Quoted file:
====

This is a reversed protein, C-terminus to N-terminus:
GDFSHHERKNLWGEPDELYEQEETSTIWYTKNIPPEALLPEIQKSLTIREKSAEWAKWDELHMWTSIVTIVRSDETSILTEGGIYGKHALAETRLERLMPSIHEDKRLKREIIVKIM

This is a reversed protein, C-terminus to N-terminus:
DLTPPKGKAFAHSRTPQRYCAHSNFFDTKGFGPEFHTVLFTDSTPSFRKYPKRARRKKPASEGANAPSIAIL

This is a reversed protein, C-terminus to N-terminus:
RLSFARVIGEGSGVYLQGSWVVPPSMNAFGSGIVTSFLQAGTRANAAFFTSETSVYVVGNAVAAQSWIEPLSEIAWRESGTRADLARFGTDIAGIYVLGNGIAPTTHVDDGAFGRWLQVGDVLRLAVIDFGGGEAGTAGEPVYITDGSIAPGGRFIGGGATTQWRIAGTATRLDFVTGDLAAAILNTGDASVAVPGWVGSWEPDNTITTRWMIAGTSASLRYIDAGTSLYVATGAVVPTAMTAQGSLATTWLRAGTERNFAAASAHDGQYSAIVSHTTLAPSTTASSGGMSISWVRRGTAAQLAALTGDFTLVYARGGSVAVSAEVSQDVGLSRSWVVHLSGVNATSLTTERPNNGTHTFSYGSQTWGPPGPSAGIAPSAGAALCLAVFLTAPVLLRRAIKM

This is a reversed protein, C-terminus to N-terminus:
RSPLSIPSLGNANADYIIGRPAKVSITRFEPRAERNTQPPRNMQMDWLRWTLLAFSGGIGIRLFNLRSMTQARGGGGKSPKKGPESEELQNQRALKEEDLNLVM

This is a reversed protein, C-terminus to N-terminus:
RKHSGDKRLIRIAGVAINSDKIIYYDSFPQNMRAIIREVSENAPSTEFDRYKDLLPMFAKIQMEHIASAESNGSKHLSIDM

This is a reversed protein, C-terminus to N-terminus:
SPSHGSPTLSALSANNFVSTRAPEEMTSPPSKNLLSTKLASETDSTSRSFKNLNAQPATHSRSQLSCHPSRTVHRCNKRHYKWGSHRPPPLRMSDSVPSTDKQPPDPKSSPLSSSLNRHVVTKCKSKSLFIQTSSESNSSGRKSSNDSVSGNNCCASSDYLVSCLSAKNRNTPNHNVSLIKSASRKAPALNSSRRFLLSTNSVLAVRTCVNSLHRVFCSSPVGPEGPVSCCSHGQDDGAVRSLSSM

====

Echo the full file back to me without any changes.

This is a reversed protein, C-terminus to N-terminus:
GDFSHHERKNLWGEPDELYEQEETSTIWYTKNIPPEALLPEIQKSLTIREKSAEWAKWDELHMWTSIVTIVRSDETSILTEGGIYGKHALAETRLERLMPSIHEDKRLKREIIVKIM

This is a reversed protein, C-terminus to N-terminus:
DLTPPKGKAFAHSRTPQRYCAHSNFFDTKGFGPEFHTVLFTDSTPSFRKYPKRARRKKPASEGANAPSIAIL

This is a reversed protein, C-terminus to N-terminus:
RLSFARVIGEGSGVYLQGSWVVPPSMNAFGSGIVTSFLQAGTRANAAFFTSETSVYVVGNAVAAQSWIEPLSEIAWRESGTRADLARFGTDIAGIYVLGNGIAPTTHVDDGAFGRWLQVGDVLRLAVIDFGGGEAGTAGEPVYITDGSIAPGGRFIGGGATTQWRIAGTATRLDFVTGDLAAAILNTGDASVAVPGWVGSWEPDNTITTRWMIAGTSASLRYIDAGTSLYVATGAVVPTAMTAQGSLATTWLRAGTERNFAAASAHDGQYSAIVSHTTLAPSTTASSGGMSISWVRRGTAAQLAALTGDFTLVYARGGSVAVSAEVSQDVGLSRSWVVHLSGVNATSLTTERPNNGTHTFSYGSQTWGPPGPSAGIAPSAGAALCLAVFLTAPVLLRRAIKM

This is a reversed protein, C-terminus to N-terminus:
RSPLSIPSLGNANADYIIGRPAKVSITRFEPRAERNTQPPRNMQMDWLRWTLLAFSGGIGIRLFNLRSMTQARGGGGKSPKKGPESEELQNQRALKEEDLNLVM

This is a reversed protein, C-terminus to N-terminus:
RKHSGDKRLIRIAGVAINSDKIIYYDSFPQNMRAIIREVSENAPSTEFDRYKDLLPMFAKIQMEHIASAESNGSKHLSIDM

This is a reversed protein, C-terminus to N-terminus:
SPSHGSPTLSALSANNFVSTRAPEEMTSPPSKNLLSTKLASETDSTSRSFKNLNAQPATHSRSQLSCHPSRTVHRCNKRHYKWGSHRPPPLRMSDSVPSTDKQPPDPKSSPLSSSLNRHVVTKCKSKSLFIQTSSESNSSGRKSSNDSVSGNNCCASSDYLVSCLSAKNRNTPNHNVSLIKSASRKAPALNSSRRFLLSTNSVLAVRTCVNSLHRVFCSSPVGPEGPVSCCSHGQDDGAVRSLSSM